Features

Commentary: In CPS We Trust

 

By Grace McDermott

Before lunch, before dismissal, Tuesday Mass, Friday Mass, morning broadcast – we prayed often at my Catholic elementary school. Our faith was an ever-constant presence in our lives and curriculum: we had religion classes four days a week (and morning Mass on the fifth day); we tacked on a “pray for us” to the end of the Pledge of Allegiance every morning; we had a crucifix hanging under the clock at the front of every classroom.

Maybe it’s because of those constant surroundings that I notice the absence of religion at Payton. I don’t suggest that a public school abandon its secularity, but I do wonder why we seem to tiptoe around the topic when we delve deeply into almost every other facet of identity – sexuality, gender, race, and nationality, to name a few.

The way Payton addresses faith and religious diversity isn’t necessarily positive or negative – it’s simply nonexistent. Aside from a few clubs (Jewish Student Connection, H2O, and Young Life, the last of which reportedly barely addresses its religious aspect during enrichment), the discussion of religion is a blank slate. PALs and the administration often work together to address important student identity issues, but it seems that religion is simply skipped over.

“Religion is an important part of a lot of people’s identities, but for a majority of students, religion is something that they don’t recognize, or it’s more an identity that aligns with spirituality,” said Manager PAL Lindsay Opie ‘17 speaking on the lack of religious diversity recognition in PALs lessons and videos. “I think that a lot of students might, in our super-progressive environment, not think that it’s okay to recognize their religion as part of their identity, or they might not think to, because when you’re interacting with someone, religion isn’t something that comes up like race or gender.”

Others think that opening a discussion on religion is necessary. Recently, Simone Wallk ‘17 created the Women’s Interfaith Seminar, in which a group of about 20 Payton women who identify themselves under varying religions, including Jewish, Roman Catholic, Hindu, Ethiopian Orthodox, and “questioning,” come together to discuss the history and application of religion in their lives.

“I think we don’t often recognize that Payton doesn’t really have any interfaith spaces,” said Simone. “Especially for religious people, the secular environment of school can sometimes feel strange, since we talk about so many other systems that affect our lives but not religion.”

People have a lot to say on the topic of religion, and it can often be a unifier – even for those of different religions who can connect on a level of shared spirituality. Discussing religion could open up a healthy, respectful conversation regarding differences in identity without people being accusatory or angry.

Many teens struggle with finding their identity during their high school years, and question the religious values they were raised with. Without a place to talk over this confusion with others who may feel similarly, religious identity can be lost along the way.

Dr. Bauer, Director of Student Engagement, asserts that religious identity is different from other aspects of identity that PALs and Payton more often address.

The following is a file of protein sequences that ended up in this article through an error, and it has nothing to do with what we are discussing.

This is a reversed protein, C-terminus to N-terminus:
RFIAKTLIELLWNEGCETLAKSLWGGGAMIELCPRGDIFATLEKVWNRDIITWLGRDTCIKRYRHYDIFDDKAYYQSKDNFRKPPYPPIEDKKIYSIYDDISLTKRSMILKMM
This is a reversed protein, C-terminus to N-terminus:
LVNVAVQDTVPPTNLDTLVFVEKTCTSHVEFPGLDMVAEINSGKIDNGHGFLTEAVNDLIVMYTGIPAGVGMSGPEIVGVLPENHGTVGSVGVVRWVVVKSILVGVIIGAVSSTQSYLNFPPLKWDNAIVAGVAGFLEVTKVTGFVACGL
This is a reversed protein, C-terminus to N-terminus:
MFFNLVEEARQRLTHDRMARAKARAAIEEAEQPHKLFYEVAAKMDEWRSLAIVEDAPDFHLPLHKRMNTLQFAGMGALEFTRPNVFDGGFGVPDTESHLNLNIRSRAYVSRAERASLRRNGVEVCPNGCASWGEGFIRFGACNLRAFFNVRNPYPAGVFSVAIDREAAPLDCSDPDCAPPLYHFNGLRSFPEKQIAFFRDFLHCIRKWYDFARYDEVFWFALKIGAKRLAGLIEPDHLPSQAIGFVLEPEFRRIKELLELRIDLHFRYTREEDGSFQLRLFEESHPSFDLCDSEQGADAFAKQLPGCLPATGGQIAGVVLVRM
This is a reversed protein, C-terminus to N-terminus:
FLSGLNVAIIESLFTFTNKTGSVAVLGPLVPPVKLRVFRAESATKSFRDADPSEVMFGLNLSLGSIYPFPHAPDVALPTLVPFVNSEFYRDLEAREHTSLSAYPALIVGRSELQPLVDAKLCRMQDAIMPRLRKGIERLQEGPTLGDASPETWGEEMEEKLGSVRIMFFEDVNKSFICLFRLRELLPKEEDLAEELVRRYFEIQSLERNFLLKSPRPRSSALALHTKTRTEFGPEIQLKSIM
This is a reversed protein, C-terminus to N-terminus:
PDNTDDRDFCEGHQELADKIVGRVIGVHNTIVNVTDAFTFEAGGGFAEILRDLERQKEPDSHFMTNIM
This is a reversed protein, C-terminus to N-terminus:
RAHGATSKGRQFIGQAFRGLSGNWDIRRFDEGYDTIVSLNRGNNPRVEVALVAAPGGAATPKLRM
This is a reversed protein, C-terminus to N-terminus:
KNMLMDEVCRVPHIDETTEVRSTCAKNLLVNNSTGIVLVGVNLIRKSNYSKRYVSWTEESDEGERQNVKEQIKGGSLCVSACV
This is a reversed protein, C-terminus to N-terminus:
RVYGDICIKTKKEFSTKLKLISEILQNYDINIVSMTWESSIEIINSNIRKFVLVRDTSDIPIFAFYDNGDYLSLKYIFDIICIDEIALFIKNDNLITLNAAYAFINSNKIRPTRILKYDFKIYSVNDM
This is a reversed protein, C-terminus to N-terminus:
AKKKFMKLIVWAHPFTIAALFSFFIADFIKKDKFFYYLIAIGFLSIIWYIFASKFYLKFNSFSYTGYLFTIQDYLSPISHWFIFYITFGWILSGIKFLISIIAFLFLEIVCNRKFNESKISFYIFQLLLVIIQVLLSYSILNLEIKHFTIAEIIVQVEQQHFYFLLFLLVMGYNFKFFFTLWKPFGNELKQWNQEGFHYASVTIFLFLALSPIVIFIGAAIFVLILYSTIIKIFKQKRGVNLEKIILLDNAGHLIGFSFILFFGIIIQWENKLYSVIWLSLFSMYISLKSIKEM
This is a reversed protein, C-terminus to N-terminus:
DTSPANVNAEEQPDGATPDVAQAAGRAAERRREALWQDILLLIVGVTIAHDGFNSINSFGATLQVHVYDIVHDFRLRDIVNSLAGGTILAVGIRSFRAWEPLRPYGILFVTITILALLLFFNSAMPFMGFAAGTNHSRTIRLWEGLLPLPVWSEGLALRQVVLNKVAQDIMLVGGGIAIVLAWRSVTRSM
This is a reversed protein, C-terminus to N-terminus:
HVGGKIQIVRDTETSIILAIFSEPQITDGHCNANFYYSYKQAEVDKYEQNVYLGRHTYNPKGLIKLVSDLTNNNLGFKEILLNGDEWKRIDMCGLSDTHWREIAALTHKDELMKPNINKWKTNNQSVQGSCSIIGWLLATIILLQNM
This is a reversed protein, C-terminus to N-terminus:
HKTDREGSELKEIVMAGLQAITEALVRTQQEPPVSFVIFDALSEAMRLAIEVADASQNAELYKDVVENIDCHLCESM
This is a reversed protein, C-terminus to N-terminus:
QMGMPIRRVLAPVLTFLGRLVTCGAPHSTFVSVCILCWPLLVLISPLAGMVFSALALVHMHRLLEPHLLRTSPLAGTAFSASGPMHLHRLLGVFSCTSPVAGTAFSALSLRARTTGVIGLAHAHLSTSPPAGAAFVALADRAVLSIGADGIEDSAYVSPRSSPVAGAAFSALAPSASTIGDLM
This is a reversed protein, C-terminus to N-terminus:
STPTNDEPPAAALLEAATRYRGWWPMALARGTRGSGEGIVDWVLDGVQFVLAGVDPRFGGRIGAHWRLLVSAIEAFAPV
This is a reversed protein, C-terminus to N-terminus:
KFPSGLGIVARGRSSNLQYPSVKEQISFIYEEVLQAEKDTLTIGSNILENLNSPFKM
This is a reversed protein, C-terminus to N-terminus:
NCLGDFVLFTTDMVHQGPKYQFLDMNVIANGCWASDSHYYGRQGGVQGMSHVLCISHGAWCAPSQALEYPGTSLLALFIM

“The discussion of religious identity wouldn’t be in the same category as someone’s race or sexuality,” says Dr. Bauer. “Your religion is something that you choose, your race and sexuality are not. I don’t think it warrants the same level of discussion unless the students are saying ‘this is what we want.’”

Religion does not always hold the same clout as a controversial topic as other identities like race and sexuality do, but the recent surge in Islamophobia and anti-Semitism is an issue that needs to be addressed by Payton in a widespread way, similarly to how the PALs addressed immigration and race. These horrific events and opinions present an opportunity for Payton students to learn more about what religion really means to other students, many of whom are affected by anti-religious sentiment. There is more of a roadblock, though, toward addressing religious issues as a secular school.

“We cannot be a place that promotes a religion, so we’re in a different situation than creating other safe spaces when it comes to religion as a public school,” said Dr. Bauer.

The “public” part of Chicago Public Schools simply means that the schools cannot show discrimination against or favor toward a certain religion. However, it does not mean that religion must be erased completely from discussions on identity, discussions which would help educate students and enhance their understanding of the world. Unfortunately, while this productive side of religion is ignored, Chicago Public Schools, like other parts of the United States government, centers quietly on Christianity – school holidays revolve around Easter and Christmas, and while students are allowed to miss school for religious reasons, the problem is just that – they have to skip out on their education to observe a holiday.

This is not a proposal to make Payton a religious environment, but of opening a discussion on religion.

“The issue at Payton isn’t that we don’t respect religion,” said Simone, “it’s more that we don’t talk about it.”

In the Women’s Interfaith Seminar, the first discussion regarded the concepts of tolerance and pluralism in CPS classrooms – in simpler terms, the difference between “passively accepting religious diversity and actively affirming the validity of other faiths,” as Simone put it.

Simone, who identifies as Jewish, added that “in secular schools like Payton, the prevalence of Christian normativity needs to be discussed to embrace pluralism.”

 

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